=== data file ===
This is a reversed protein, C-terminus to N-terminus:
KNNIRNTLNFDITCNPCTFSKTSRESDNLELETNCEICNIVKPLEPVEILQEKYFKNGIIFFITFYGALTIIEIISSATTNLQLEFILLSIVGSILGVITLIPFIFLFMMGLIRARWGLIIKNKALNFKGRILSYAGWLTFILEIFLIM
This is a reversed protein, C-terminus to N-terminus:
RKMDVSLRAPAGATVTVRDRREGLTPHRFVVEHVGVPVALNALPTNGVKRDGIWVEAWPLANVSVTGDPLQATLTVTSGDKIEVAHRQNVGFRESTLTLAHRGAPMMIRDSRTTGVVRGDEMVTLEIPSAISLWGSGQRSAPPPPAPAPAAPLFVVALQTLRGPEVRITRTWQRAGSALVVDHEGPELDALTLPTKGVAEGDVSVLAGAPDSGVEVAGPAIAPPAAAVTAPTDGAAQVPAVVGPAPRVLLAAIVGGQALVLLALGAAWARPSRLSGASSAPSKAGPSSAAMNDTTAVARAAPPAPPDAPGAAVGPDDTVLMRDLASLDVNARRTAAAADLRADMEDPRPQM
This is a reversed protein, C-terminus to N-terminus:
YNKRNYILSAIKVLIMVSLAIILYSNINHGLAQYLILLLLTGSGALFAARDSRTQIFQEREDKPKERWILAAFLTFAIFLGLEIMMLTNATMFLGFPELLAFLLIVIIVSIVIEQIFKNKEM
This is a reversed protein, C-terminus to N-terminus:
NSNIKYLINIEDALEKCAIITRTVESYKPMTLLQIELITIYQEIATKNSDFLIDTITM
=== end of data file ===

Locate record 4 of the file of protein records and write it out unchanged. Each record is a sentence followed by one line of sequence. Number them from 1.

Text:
This is a reversed protein, C-terminus to N-terminus:
NSNIKYLINIEDALEKCAIITRTVESYKPMTLLQIELITIYQEIATKNSDFLIDTITM